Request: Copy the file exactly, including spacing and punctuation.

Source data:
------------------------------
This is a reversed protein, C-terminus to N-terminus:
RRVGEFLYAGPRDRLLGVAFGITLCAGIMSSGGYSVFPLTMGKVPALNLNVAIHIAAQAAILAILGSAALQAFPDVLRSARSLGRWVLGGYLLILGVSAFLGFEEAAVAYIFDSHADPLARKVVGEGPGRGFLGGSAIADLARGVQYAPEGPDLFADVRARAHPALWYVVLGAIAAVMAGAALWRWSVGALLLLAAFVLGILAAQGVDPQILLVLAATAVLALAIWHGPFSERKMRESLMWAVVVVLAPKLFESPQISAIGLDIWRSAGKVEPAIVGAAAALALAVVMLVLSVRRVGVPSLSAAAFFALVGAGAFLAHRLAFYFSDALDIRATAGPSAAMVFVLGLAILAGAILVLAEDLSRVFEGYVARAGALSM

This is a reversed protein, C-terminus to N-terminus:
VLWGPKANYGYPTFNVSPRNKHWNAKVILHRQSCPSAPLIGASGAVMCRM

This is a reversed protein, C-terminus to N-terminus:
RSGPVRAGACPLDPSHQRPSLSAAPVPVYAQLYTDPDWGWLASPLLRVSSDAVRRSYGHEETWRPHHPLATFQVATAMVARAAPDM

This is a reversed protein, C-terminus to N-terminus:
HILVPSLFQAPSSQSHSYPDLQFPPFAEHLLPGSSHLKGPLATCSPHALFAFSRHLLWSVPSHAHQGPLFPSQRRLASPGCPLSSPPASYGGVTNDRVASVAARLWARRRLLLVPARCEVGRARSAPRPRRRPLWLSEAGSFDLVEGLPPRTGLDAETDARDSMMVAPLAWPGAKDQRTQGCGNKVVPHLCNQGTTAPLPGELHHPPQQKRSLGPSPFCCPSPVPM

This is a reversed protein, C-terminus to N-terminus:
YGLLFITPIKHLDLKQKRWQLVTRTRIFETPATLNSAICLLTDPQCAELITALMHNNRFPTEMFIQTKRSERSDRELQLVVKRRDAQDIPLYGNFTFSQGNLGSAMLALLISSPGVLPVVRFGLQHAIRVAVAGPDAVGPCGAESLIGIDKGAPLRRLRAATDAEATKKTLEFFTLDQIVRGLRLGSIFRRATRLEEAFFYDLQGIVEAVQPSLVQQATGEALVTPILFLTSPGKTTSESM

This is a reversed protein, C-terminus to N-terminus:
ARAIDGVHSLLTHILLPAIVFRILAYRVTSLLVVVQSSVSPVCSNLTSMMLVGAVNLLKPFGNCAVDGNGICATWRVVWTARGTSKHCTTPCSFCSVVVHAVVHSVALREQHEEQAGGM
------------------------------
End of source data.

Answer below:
This is a reversed protein, C-terminus to N-terminus:
RRVGEFLYAGPRDRLLGVAFGITLCAGIMSSGGYSVFPLTMGKVPALNLNVAIHIAAQAAILAILGSAALQAFPDVLRSARSLGRWVLGGYLLILGVSAFLGFEEAAVAYIFDSHADPLARKVVGEGPGRGFLGGSAIADLARGVQYAPEGPDLFADVRARAHPALWYVVLGAIAAVMAGAALWRWSVGALLLLAAFVLGILAAQGVDPQILLVLAATAVLALAIWHGPFSERKMRESLMWAVVVVLAPKLFESPQISAIGLDIWRSAGKVEPAIVGAAAALALAVVMLVLSVRRVGVPSLSAAAFFALVGAGAFLAHRLAFYFSDALDIRATAGPSAAMVFVLGLAILAGAILVLAEDLSRVFEGYVARAGALSM

This is a reversed protein, C-terminus to N-terminus:
VLWGPKANYGYPTFNVSPRNKHWNAKVILHRQSCPSAPLIGASGAVMCRM

This is a reversed protein, C-terminus to N-terminus:
RSGPVRAGACPLDPSHQRPSLSAAPVPVYAQLYTDPDWGWLASPLLRVSSDAVRRSYGHEETWRPHHPLATFQVATAMVARAAPDM

This is a reversed protein, C-terminus to N-terminus:
HILVPSLFQAPSSQSHSYPDLQFPPFAEHLLPGSSHLKGPLATCSPHALFAFSRHLLWSVPSHAHQGPLFPSQRRLASPGCPLSSPPASYGGVTNDRVASVAARLWARRRLLLVPARCEVGRARSAPRPRRRPLWLSEAGSFDLVEGLPPRTGLDAETDARDSMMVAPLAWPGAKDQRTQGCGNKVVPHLCNQGTTAPLPGELHHPPQQKRSLGPSPFCCPSPVPM

This is a reversed protein, C-terminus to N-terminus:
YGLLFITPIKHLDLKQKRWQLVTRTRIFETPATLNSAICLLTDPQCAELITALMHNNRFPTEMFIQTKRSERSDRELQLVVKRRDAQDIPLYGNFTFSQGNLGSAMLALLISSPGVLPVVRFGLQHAIRVAVAGPDAVGPCGAESLIGIDKGAPLRRLRAATDAEATKKTLEFFTLDQIVRGLRLGSIFRRATRLEEAFFYDLQGIVEAVQPSLVQQATGEALVTPILFLTSPGKTTSESM

This is a reversed protein, C-terminus to N-terminus:
ARAIDGVHSLLTHILLPAIVFRILAYRVTSLLVVVQSSVSPVCSNLTSMMLVGAVNLLKPFGNCAVDGNGICATWRVVWTARGTSKHCTTPCSFCSVVVHAVVHSVALREQHEEQAGGM